Recombinant Human CD3d / CD3 delta protein (Catalog#10981-H08H)
This antibody was produced from a hybridoma resulting from the fusion of a mouse myeloma with B cells obtained from a mouse immunized with purified, recombinant Human CD3d / CD3 delta (rh CD3d / CD3 delta; Catalog#10981-H08H; NP_000723.1; Met 1-Ala 105). The IgG fraction of the cell culture supernatant was purified by Protein A affinity chromatography.
Monoclonal Mouse IgG1 Clone #6B1C12F3
0.2 μm filtered solution in PBS
This antibody is shipped as liquid solution at ambient temperature. Upon receipt, store it immediately at the temperature recommended below.
This antibody can be stored at 2℃-8℃ for one month without detectable loss of activity. Antibody products are stable for twelve months from date of receipt when stored at -20℃ to -80℃. Preservative-Free. Avoid repeated freeze-thaw cycles.
Anti-CD3D Antibody, Mouse Monoclonal 经验证的应用
Please Note: Optimal concentrations/dilutions should be determined by the end user.
Anti-CD3D Antibody, Mouse Monoclonal 图片
Immunochemical staining of human CD3D in human tonsil with mouse Mab (1:60, formalin-fixed paraffin embedded sections). Positive staining was localized to membrane of T cells. The left panel: tissue incubated with primary antibody; The right panel: tissue incubated with the mixture of primary antibody and antigen (recombinant protein).
Immunochemical staining of human CD3D in human spleen with mouse Mab (1:60, formalin-fixed paraffin embedded sections). Positive staining was localized to membrane of T cells.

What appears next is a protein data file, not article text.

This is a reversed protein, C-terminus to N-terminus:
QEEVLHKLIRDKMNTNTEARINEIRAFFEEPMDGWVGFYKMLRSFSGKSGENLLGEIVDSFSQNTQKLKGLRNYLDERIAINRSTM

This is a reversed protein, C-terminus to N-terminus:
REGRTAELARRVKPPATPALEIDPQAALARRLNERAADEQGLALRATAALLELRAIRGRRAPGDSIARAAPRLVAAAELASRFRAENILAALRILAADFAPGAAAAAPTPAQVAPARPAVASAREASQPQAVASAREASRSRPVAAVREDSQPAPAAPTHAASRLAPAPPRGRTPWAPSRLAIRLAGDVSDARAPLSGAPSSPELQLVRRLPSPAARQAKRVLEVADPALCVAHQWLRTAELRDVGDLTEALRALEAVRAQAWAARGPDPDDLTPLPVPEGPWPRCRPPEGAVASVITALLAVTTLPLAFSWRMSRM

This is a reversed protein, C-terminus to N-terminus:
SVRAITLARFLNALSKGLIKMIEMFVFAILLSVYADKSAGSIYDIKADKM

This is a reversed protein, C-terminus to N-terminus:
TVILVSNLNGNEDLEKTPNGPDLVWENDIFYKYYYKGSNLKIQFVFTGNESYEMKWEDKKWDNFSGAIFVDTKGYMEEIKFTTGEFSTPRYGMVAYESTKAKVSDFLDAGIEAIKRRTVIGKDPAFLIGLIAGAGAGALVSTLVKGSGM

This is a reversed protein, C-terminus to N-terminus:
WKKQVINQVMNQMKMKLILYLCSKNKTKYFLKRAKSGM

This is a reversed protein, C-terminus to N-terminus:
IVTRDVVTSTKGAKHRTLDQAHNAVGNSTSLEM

T-cell surface glycoprotein CD3 delta chain, also known as CD3D, is a single-pass type I membrane protein. CD3D, together with CD3-gamma, CD3-epsilon and CD3-zeta, and the T-cell receptor alpha/beta and gamma/delta heterodimers, forms the T cell receptor-CD3 complex. The majority of T cell receptor (TCR) complexes in mice and humans consist of a heterodimer of polymorphic TCRalpha and beta chains along with invariant CD3gamma, delta, epsilon, and zeta chains. CD3 chains are present as CD3gammaepsilon, deltaepsilon, and zetazeta dimers in the receptor complex and play critical roles in the antigen receptor assembly, transport to the cell surface, and the receptor-mediated signal transduction. T cell receptor-CD3 complex plays an important role in coupling antigen recognition to several intracellular signal-transduction pathways. This complex is critical for T-cell development and function, and represents one of the most complex transmembrane receptors. The T cell receptor-CD3 complex is unique in having ten cytoplasmic immunoreceptor tyrosine-based activation motifs (ITAMs). CD3D contains 1 ITAM domain and has been shown to interact with CD8A. In the mouse, knockout of CD3delta allows some degree of T lymphocyte differentiation since mature CD4 and CD8 as well as TCRgammadelta T lymphocytes are observed in the periphery. In contrast, deleterious mutation of the CD3delta encoding gene in the human leads to a severe combined immunodeficiency characterised by the complete absence of mature T cell subpopulations including TCRalpha/beta and TCRgamma/delta. Defects in CD3D cause severe combined immunodeficiency autosomal recessive T-cell-negative/B-cell-positive/NK-cell-positive (T-/B+/NK+ SCID) which is a genetically and clinically heterogeneous group of rare congenital disorders characterized by impairment of both humoral and cell-mediated immunity, leukopenia, and low or absent antibody levels. In humans the absence of CD3 delta results in a complete arrest in thymocyte development at the stage of double negative to double positive transition and the development of gamma delta T-cell receptor-positive T cells is also impaired.
Pan Q, et al. (2006) Different role for mouse and human CD3delta/epsilon heterodimer in preT cell receptor (preTCR) function: human CD3delta/epsilon heterodimer restores the defective preTCR function in CD3gamma- and CD3gammadelta-deficient mice. Mol Immunol. 43(11): 1741-50.
Le Deist F, et al. (2007) Expression anomalies of the CD3-TCR complex expression and immunodeficiencies. Med Sci (Paris). 23(2): 161-6.